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ISPs (including mobile operators) are increasingly looking to grow revenue by taking a share of content companies' profits. They are complaining that they have rising costs to deliver the data, but that is why they charge end users monthly fees - so they can deliver Internet traffic to their customers who are paying for that Internet access. ISPs were more than happy before video picked up and their customers were underusing their networks but still paying the same monthly price.

Now that their customers are starting to use their Internet access more, instead of valuing that these customers will not jump ship for other alternatives (if available) that are much cheaper, these customers will increasingly value Internet access service that is faster and has lower latency. ISPs should be glad that these content providers bring value to Internet access. (Again, this includes mobile operators because mobile operators provide Internet acccess too - just over radio technologies for the last mile instead of wired solutions. There is no such thing as a mobile Internet - it is mobile Internet access to the very same Internet.)

The problem with this is that by asking content providers and content delivery network companies to pay ISPs (in addition to paying ISPs/telcos for their Internet connections between their serves and the Internet) is that it throws everything off balance. Content providers then have to pay twice for Internet access - their own Internet access and peering arrangements + extra fees to be allowed to peer with ISPs (which can multiple quickly), while ISPs make money not only to provide their customers with Internet access but also to act as a toll booth to content companies. This could destroy the profit margins of some content providers who are also paying for the content they deliver. They would be forced to then push those costs onto consumers who access that content. In the end, consumers pay twice while ISPs collect twice, and content companies will break even. But this will not work. Consumers will stop consuming that content. Content providers will go out of business. There will be less content on the Internet and thus less of a need for broadband. People will use cheaper, slower broadband connections, or they will just use their mobile devices and cut out home broadband completely.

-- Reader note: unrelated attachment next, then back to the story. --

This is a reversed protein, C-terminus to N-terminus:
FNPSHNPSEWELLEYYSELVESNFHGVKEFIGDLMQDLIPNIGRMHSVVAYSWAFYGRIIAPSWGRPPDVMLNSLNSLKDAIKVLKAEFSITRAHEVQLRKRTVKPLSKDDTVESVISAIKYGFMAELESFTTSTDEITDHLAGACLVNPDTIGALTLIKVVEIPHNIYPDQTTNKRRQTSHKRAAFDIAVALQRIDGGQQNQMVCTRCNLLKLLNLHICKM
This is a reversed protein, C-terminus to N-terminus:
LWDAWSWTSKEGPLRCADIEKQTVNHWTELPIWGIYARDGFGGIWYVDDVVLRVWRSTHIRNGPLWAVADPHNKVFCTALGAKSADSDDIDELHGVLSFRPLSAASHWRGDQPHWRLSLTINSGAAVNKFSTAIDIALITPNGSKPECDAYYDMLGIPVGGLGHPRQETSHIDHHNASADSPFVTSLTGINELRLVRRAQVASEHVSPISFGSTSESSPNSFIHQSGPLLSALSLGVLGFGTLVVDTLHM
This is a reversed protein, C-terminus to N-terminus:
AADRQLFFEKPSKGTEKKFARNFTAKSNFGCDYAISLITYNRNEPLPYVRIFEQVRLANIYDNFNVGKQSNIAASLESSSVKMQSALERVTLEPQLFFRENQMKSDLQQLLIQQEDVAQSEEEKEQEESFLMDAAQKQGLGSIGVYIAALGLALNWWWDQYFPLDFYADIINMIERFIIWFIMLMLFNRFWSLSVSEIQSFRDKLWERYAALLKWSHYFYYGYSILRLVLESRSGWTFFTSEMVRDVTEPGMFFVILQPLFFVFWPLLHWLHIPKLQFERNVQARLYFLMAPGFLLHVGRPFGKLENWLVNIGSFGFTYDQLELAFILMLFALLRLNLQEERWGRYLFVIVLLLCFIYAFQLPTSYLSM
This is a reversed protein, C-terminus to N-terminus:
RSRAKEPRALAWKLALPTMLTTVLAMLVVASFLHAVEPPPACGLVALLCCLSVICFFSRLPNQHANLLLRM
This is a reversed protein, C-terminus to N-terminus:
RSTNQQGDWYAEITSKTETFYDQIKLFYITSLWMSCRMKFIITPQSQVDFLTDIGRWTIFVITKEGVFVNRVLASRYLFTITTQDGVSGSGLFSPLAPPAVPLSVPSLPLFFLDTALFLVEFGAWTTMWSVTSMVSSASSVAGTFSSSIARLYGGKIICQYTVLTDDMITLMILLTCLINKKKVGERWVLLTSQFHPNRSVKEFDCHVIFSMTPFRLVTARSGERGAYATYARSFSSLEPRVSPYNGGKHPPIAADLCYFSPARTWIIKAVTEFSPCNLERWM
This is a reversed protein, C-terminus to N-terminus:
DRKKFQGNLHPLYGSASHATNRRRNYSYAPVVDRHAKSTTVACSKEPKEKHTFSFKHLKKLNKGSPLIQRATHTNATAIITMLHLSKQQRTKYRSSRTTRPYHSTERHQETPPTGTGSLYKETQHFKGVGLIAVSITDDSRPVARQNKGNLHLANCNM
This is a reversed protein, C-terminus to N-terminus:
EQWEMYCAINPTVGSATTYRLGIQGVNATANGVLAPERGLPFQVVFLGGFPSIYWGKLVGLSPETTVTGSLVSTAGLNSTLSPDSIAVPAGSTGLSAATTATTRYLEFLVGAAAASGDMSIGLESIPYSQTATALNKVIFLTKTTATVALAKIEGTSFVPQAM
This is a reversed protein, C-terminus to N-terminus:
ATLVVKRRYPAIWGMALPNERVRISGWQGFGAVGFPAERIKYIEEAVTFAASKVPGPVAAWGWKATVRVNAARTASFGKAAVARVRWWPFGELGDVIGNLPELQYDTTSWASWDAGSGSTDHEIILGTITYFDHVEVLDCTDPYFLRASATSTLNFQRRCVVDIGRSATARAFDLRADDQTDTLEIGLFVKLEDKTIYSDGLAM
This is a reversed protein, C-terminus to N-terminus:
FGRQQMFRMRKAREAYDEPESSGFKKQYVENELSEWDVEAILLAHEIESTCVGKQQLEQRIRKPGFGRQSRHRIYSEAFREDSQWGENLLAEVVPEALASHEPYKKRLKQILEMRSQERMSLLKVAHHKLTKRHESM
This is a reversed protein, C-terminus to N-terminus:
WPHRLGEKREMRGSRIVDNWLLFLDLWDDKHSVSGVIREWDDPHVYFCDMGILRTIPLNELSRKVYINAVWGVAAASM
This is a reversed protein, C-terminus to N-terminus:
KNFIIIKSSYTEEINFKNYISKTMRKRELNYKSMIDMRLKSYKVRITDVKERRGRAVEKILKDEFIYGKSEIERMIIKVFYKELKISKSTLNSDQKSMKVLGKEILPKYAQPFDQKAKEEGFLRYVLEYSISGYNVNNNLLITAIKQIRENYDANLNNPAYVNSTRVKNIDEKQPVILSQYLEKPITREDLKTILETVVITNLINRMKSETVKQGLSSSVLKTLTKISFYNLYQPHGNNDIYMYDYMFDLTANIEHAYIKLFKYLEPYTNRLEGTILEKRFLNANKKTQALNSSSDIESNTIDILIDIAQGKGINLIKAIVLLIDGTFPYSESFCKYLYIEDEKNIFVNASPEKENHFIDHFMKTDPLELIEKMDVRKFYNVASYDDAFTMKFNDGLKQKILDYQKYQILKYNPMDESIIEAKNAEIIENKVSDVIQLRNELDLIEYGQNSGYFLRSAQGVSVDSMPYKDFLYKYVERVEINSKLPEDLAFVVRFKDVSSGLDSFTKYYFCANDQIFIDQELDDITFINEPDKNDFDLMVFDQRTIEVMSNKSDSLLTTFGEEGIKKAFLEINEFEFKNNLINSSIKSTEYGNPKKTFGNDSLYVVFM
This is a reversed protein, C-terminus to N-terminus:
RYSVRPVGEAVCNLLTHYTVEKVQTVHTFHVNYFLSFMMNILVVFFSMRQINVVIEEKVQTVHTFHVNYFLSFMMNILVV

Movile operators in Europe are talking about charging companies like Google and Apple. In the US, Comcast has forced Netflix to pay extra, which Netflix is doing temporarily under protest. I can see it playing out like this:

Content companies will get fed up and find a way to let consumers know what is happening, perhaps by redirecting to another page that says: "Your ISP does not provide reasonable conditions that allow us to be able to deliver our content to you. Here are other ISPs in your area who can: . . . "